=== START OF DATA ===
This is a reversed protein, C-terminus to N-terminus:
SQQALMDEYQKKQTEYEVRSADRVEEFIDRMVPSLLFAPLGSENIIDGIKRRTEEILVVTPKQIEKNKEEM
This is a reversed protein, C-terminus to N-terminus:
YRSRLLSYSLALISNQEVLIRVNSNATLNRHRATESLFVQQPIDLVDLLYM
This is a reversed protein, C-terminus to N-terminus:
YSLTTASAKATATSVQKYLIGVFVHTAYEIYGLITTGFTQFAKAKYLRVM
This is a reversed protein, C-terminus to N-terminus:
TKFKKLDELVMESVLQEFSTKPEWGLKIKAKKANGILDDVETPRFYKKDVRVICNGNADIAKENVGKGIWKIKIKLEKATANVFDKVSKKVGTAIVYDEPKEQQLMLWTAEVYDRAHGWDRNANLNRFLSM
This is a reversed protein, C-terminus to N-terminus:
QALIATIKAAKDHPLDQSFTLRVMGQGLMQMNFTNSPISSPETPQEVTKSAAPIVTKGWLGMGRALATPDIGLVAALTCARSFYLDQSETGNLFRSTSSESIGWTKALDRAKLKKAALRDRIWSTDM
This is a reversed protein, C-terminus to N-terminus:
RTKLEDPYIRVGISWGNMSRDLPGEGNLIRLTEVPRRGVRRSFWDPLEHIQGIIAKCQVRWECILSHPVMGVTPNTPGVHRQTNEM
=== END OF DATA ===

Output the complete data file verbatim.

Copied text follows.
This is a reversed protein, C-terminus to N-terminus:
SQQALMDEYQKKQTEYEVRSADRVEEFIDRMVPSLLFAPLGSENIIDGIKRRTEEILVVTPKQIEKNKEEM
This is a reversed protein, C-terminus to N-terminus:
YRSRLLSYSLALISNQEVLIRVNSNATLNRHRATESLFVQQPIDLVDLLYM
This is a reversed protein, C-terminus to N-terminus:
YSLTTASAKATATSVQKYLIGVFVHTAYEIYGLITTGFTQFAKAKYLRVM
This is a reversed protein, C-terminus to N-terminus:
TKFKKLDELVMESVLQEFSTKPEWGLKIKAKKANGILDDVETPRFYKKDVRVICNGNADIAKENVGKGIWKIKIKLEKATANVFDKVSKKVGTAIVYDEPKEQQLMLWTAEVYDRAHGWDRNANLNRFLSM
This is a reversed protein, C-terminus to N-terminus:
QALIATIKAAKDHPLDQSFTLRVMGQGLMQMNFTNSPISSPETPQEVTKSAAPIVTKGWLGMGRALATPDIGLVAALTCARSFYLDQSETGNLFRSTSSESIGWTKALDRAKLKKAALRDRIWSTDM
This is a reversed protein, C-terminus to N-terminus:
RTKLEDPYIRVGISWGNMSRDLPGEGNLIRLTEVPRRGVRRSFWDPLEHIQGIIAKCQVRWECILSHPVMGVTPNTPGVHRQTNEM